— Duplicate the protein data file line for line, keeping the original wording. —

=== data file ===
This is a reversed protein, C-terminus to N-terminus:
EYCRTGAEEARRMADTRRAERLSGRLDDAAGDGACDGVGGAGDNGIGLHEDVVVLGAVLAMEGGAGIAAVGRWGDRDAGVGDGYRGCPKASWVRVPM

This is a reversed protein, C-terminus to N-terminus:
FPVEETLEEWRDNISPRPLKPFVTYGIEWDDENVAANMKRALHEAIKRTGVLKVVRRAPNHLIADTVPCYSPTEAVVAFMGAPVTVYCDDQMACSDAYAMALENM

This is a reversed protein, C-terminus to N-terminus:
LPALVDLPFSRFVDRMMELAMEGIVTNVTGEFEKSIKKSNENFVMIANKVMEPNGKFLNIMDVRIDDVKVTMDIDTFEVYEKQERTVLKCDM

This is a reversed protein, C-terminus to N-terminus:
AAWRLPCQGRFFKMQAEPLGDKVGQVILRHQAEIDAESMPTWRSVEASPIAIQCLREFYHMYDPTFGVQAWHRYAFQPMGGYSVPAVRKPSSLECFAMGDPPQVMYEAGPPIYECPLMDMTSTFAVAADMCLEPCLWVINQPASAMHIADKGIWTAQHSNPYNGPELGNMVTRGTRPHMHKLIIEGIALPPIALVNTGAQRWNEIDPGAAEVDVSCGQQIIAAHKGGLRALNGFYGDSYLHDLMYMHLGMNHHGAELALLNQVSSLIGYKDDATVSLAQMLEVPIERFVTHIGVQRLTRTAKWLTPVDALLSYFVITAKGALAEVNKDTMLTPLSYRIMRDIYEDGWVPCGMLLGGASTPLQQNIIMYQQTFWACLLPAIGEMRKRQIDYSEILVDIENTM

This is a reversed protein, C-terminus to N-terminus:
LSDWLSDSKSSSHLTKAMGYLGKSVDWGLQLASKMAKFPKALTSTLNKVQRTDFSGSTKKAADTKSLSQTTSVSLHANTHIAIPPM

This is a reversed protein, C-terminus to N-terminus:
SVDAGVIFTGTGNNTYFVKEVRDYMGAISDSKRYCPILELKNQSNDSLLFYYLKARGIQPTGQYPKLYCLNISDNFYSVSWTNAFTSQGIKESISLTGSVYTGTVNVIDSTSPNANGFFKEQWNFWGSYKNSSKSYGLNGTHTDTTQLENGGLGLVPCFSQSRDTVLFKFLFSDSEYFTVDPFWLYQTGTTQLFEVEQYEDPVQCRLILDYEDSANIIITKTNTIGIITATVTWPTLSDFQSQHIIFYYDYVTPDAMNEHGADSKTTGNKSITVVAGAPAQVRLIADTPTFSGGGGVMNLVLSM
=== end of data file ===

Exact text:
This is a reversed protein, C-terminus to N-terminus:
EYCRTGAEEARRMADTRRAERLSGRLDDAAGDGACDGVGGAGDNGIGLHEDVVVLGAVLAMEGGAGIAAVGRWGDRDAGVGDGYRGCPKASWVRVPM

This is a reversed protein, C-terminus to N-terminus:
FPVEETLEEWRDNISPRPLKPFVTYGIEWDDENVAANMKRALHEAIKRTGVLKVVRRAPNHLIADTVPCYSPTEAVVAFMGAPVTVYCDDQMACSDAYAMALENM

This is a reversed protein, C-terminus to N-terminus:
LPALVDLPFSRFVDRMMELAMEGIVTNVTGEFEKSIKKSNENFVMIANKVMEPNGKFLNIMDVRIDDVKVTMDIDTFEVYEKQERTVLKCDM

This is a reversed protein, C-terminus to N-terminus:
AAWRLPCQGRFFKMQAEPLGDKVGQVILRHQAEIDAESMPTWRSVEASPIAIQCLREFYHMYDPTFGVQAWHRYAFQPMGGYSVPAVRKPSSLECFAMGDPPQVMYEAGPPIYECPLMDMTSTFAVAADMCLEPCLWVINQPASAMHIADKGIWTAQHSNPYNGPELGNMVTRGTRPHMHKLIIEGIALPPIALVNTGAQRWNEIDPGAAEVDVSCGQQIIAAHKGGLRALNGFYGDSYLHDLMYMHLGMNHHGAELALLNQVSSLIGYKDDATVSLAQMLEVPIERFVTHIGVQRLTRTAKWLTPVDALLSYFVITAKGALAEVNKDTMLTPLSYRIMRDIYEDGWVPCGMLLGGASTPLQQNIIMYQQTFWACLLPAIGEMRKRQIDYSEILVDIENTM

This is a reversed protein, C-terminus to N-terminus:
LSDWLSDSKSSSHLTKAMGYLGKSVDWGLQLASKMAKFPKALTSTLNKVQRTDFSGSTKKAADTKSLSQTTSVSLHANTHIAIPPM

This is a reversed protein, C-terminus to N-terminus:
SVDAGVIFTGTGNNTYFVKEVRDYMGAISDSKRYCPILELKNQSNDSLLFYYLKARGIQPTGQYPKLYCLNISDNFYSVSWTNAFTSQGIKESISLTGSVYTGTVNVIDSTSPNANGFFKEQWNFWGSYKNSSKSYGLNGTHTDTTQLENGGLGLVPCFSQSRDTVLFKFLFSDSEYFTVDPFWLYQTGTTQLFEVEQYEDPVQCRLILDYEDSANIIITKTNTIGIITATVTWPTLSDFQSQHIIFYYDYVTPDAMNEHGADSKTTGNKSITVVAGAPAQVRLIADTPTFSGGGGVMNLVLSM